WEDNESDAY 13 MAY, 2009 |
Thin Film Solar Cell 19.6% Efficiency Achieved
A record has been set by the Centre for Solar Energy and Hydrogen Research (ZSW
in Baden-Württemberg, Germany, for thin film solar cell conversion efficiency, which has produced under pilot production conditions.
ZSW said that a 19.6% conversion efficiency had been recorded using an inline multistage process in its automated coating
plant and the results have been certified by the Fraunhofer Institute for Solar Energy Systems.
The thin film cells are made from from copper-indium-gallium-diselenide (CIS or CIGS for
Manufacturers have produced almost 90 percent of all solar cells from crystalline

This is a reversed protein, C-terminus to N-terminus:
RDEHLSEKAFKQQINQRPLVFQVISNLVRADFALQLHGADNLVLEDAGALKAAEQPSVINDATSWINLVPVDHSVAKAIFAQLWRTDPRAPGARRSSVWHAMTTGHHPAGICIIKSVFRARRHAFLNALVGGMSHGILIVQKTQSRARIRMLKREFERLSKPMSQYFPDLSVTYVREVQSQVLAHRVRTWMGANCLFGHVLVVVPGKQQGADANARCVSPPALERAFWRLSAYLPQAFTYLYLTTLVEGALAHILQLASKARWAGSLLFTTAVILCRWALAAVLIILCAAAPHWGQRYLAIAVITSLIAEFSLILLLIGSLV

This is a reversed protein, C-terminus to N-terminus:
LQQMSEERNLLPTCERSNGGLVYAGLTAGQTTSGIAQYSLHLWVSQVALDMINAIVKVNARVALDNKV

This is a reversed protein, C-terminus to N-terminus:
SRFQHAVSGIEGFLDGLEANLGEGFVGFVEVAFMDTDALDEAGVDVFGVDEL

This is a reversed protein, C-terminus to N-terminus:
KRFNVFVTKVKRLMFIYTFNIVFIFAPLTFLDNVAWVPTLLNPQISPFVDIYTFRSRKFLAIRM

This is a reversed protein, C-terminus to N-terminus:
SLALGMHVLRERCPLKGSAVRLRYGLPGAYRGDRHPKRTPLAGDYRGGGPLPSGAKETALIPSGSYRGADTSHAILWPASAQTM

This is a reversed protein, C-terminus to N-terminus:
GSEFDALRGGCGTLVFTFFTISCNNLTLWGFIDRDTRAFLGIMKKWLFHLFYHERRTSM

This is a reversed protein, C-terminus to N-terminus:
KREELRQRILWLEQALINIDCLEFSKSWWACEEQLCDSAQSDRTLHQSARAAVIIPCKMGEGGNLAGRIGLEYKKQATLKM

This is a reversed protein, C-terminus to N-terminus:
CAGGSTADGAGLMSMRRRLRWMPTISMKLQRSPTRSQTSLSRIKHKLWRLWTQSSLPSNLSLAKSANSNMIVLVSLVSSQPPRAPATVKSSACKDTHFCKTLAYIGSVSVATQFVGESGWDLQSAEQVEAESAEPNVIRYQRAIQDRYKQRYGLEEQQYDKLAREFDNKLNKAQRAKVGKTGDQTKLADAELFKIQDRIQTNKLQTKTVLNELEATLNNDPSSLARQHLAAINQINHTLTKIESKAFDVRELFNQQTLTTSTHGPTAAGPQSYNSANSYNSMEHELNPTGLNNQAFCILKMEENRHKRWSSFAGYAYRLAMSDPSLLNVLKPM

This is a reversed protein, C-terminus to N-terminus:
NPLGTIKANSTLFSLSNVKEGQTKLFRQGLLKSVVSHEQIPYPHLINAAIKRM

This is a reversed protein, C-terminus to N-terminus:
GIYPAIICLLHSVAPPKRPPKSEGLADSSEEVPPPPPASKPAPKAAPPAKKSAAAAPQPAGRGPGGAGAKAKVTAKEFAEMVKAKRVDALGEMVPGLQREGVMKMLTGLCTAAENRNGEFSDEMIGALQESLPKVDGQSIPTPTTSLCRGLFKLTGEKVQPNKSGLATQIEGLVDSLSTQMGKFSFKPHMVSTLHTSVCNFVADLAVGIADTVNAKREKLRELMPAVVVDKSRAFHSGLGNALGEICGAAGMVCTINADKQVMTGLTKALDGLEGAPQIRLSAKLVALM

silicon, such as is seen in polycrystalline
, but thin-film technology is becoming more popular. In 2008,
thin film solar cells accounted for 12 percent of total installed photovoltaic
capacity globally and 20 to 30 percent is forecast for 2010.
One of the current challenges of thin
film solar panels
are their relative inefficiency compared to other module
types; meaning that more thin film panels are required to create the same amount
of electricity. This can pose a problem where suitable roof space is limited,
such as on the average house. However, ZSW board member Michael Powalla predicts
that efficiency levels of between 14 and 15 percent can also be achieved for commercial
thin film modules within the next few years.
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